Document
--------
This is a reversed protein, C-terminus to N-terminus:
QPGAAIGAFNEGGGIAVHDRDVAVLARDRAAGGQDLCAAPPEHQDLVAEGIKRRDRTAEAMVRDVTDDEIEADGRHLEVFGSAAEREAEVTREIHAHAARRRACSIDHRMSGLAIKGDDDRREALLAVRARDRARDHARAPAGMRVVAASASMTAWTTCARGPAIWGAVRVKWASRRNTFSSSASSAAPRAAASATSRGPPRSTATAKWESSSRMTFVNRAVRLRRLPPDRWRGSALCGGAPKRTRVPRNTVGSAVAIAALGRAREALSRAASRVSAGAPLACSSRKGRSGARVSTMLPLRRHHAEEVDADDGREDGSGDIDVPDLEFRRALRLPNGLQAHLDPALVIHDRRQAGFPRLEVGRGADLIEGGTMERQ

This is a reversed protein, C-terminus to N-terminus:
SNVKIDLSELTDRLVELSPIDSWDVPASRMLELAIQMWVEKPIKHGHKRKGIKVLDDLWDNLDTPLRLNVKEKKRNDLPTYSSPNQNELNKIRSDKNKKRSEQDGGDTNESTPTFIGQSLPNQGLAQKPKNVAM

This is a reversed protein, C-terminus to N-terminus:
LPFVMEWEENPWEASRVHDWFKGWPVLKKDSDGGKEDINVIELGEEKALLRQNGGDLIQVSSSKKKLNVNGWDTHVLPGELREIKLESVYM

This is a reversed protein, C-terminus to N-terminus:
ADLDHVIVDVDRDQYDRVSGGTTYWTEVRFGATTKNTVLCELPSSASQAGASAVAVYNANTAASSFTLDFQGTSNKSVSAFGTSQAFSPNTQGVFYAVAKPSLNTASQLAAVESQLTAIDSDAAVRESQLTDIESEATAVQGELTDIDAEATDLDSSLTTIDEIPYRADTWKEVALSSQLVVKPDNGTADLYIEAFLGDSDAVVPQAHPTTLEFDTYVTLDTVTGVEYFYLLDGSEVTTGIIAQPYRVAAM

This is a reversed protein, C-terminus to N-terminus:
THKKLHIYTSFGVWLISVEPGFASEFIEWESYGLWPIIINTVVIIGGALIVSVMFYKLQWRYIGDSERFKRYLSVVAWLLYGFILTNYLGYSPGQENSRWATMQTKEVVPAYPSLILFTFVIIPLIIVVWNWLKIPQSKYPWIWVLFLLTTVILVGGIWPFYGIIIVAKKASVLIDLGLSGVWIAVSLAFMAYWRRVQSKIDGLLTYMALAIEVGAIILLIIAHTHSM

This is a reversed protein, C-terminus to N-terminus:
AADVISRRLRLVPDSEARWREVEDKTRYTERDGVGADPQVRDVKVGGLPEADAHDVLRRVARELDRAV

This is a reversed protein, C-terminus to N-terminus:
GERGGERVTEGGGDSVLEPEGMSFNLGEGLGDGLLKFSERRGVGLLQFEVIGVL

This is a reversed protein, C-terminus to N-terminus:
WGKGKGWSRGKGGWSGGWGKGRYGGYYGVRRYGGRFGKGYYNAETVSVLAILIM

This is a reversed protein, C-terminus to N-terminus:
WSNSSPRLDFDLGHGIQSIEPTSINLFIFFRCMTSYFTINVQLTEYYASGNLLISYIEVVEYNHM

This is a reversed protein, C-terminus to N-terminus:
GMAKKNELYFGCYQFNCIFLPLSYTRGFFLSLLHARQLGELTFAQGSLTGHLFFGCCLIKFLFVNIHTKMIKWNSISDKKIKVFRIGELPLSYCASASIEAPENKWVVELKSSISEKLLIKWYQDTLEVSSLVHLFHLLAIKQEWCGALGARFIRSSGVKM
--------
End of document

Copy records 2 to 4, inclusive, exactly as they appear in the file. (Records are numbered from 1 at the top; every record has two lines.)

This is a reversed protein, C-terminus to N-terminus:
SNVKIDLSELTDRLVELSPIDSWDVPASRMLELAIQMWVEKPIKHGHKRKGIKVLDDLWDNLDTPLRLNVKEKKRNDLPTYSSPNQNELNKIRSDKNKKRSEQDGGDTNESTPTFIGQSLPNQGLAQKPKNVAM

This is a reversed protein, C-terminus to N-terminus:
LPFVMEWEENPWEASRVHDWFKGWPVLKKDSDGGKEDINVIELGEEKALLRQNGGDLIQVSSSKKKLNVNGWDTHVLPGELREIKLESVYM

This is a reversed protein, C-terminus to N-terminus:
ADLDHVIVDVDRDQYDRVSGGTTYWTEVRFGATTKNTVLCELPSSASQAGASAVAVYNANTAASSFTLDFQGTSNKSVSAFGTSQAFSPNTQGVFYAVAKPSLNTASQLAAVESQLTAIDSDAAVRESQLTDIESEATAVQGELTDIDAEATDLDSSLTTIDEIPYRADTWKEVALSSQLVVKPDNGTADLYIEAFLGDSDAVVPQAHPTTLEFDTYVTLDTVTGVEYFYLLDGSEVTTGIIAQPYRVAAM